The present invention achieves improved behavior using an InAs/AlSb/GaSb heterostructure system, an example band-edge diagram for which is depicted in FIG. 3. Generally, the device shown in FIG. 3 includes a first semiconductor layer 300 (e.g., an n-type layer), a second semiconductor layer 302 (e.g., a tunneling barrier layer), and a third semiconductor layer 304 (e.g., a p-type layer). It is noteworthy that each of these layers is a region that may comprise any number of material layers. The use of AlSb for the second semiconductor layer 302 provides greater design flexibility than the exclusive use of InAs and GaSb in the first semiconductor layer 300 and the third semiconductor layer 304, respectively. The width of the second semiconductor layer 302 can be designed to provide tailorable tunneling between the first semiconductor layer 300 and the third semiconductor layer 304. The use of an InAs/AlSb/GaSb heterostructure is in contrast with the InAs/GaSb heterostructure, which has a unique tunneling condition. For purposes of illustration simplicity, no band-bending is demonstrated such as that shown in FIG. 1, although it will generally be present in actual application. The Fermi level 306 is above the edge of the third semiconductor layer 304 (GaSb) valence band edge 310 in the region of the third (p-doped GaSb) semiconductor layer 304. The electron transport for forward-bias (left-to-right in the figure) is desirably small due to the lack of holes in the p-doped GaSb third semiconductor layer 304 to tunnel into. However, the electron transport for backward bias (right-to-left in the figure) will also be small for small bias because of the small density of holes in the GaSb side for carrying the current.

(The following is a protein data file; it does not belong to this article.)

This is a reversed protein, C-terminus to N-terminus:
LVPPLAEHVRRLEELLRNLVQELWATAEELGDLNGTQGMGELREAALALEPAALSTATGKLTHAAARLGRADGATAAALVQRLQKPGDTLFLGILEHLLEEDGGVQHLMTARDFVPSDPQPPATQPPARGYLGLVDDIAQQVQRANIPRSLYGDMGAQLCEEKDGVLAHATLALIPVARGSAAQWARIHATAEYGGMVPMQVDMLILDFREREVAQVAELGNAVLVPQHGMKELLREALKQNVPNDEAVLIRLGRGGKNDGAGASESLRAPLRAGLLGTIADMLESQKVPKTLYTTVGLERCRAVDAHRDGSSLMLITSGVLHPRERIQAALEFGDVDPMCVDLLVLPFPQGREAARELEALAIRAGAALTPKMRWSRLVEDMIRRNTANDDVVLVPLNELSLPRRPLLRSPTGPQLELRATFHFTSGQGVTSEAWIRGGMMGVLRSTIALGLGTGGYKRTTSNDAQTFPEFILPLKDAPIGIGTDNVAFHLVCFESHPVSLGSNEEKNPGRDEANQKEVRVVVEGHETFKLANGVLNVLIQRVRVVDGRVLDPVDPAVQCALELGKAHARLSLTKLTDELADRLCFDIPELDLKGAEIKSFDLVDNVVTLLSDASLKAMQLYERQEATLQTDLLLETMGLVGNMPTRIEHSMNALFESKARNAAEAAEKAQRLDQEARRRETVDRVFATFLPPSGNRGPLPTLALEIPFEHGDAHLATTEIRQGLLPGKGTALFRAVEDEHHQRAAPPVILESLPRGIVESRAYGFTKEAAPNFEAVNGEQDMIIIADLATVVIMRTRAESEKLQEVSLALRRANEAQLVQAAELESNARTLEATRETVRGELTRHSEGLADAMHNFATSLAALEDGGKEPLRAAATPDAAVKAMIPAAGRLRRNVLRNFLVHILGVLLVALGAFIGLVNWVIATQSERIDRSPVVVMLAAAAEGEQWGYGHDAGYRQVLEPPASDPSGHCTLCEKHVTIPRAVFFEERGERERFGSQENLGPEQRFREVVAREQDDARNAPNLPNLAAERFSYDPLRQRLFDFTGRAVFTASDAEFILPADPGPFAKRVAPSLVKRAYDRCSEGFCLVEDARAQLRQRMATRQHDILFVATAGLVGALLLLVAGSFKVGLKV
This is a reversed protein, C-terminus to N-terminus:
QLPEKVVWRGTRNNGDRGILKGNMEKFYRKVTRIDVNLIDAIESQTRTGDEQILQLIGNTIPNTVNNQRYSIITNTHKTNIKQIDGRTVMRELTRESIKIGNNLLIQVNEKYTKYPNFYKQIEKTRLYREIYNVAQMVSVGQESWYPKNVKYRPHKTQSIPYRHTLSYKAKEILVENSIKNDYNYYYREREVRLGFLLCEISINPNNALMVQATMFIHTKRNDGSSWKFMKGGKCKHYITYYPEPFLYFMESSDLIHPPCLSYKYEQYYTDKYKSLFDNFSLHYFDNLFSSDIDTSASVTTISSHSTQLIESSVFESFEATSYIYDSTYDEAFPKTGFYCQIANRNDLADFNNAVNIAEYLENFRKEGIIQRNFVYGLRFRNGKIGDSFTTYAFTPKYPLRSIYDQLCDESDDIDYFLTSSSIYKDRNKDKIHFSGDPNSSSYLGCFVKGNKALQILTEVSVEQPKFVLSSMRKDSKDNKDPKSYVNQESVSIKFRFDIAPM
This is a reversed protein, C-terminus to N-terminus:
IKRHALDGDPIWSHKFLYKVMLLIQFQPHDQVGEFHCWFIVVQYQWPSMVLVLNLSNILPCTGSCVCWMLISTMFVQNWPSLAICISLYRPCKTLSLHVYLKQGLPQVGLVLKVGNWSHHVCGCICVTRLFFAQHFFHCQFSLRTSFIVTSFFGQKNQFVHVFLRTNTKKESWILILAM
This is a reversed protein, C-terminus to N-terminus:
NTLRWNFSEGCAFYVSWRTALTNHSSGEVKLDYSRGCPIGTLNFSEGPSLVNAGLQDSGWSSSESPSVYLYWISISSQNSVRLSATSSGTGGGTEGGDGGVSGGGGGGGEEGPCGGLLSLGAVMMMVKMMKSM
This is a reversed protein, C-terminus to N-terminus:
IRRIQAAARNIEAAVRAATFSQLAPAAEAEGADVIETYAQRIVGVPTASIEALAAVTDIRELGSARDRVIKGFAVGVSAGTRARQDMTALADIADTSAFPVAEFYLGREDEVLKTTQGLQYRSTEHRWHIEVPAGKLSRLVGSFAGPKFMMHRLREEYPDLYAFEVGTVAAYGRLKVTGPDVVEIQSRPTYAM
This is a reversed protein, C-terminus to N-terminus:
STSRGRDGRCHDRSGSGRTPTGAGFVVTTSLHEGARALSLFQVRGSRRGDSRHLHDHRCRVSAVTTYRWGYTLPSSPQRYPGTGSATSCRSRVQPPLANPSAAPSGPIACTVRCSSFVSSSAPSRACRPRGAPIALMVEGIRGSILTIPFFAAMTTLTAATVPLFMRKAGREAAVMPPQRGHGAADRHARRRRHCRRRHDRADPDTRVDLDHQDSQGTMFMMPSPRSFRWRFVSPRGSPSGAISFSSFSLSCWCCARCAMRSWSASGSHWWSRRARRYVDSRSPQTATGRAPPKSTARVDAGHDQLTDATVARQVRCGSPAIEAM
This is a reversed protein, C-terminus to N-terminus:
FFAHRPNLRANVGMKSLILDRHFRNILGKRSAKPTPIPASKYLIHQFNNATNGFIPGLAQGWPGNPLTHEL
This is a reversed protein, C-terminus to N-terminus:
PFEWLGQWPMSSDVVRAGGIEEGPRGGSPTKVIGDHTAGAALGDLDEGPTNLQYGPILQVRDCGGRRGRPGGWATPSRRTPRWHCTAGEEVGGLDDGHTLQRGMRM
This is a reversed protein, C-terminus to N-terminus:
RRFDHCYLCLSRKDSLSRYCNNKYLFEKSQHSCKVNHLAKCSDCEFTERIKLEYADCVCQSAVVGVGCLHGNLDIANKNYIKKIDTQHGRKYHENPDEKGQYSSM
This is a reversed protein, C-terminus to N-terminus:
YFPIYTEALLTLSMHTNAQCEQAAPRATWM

If the Fermi level is between the first conduction band edge 308 of the first (InAs) semiconductor layer 300 and the third (GaSb) valence band edge 310, the forward and backward currents are approximately proportional to the bias voltage over a range, and thus the non-linearity is small.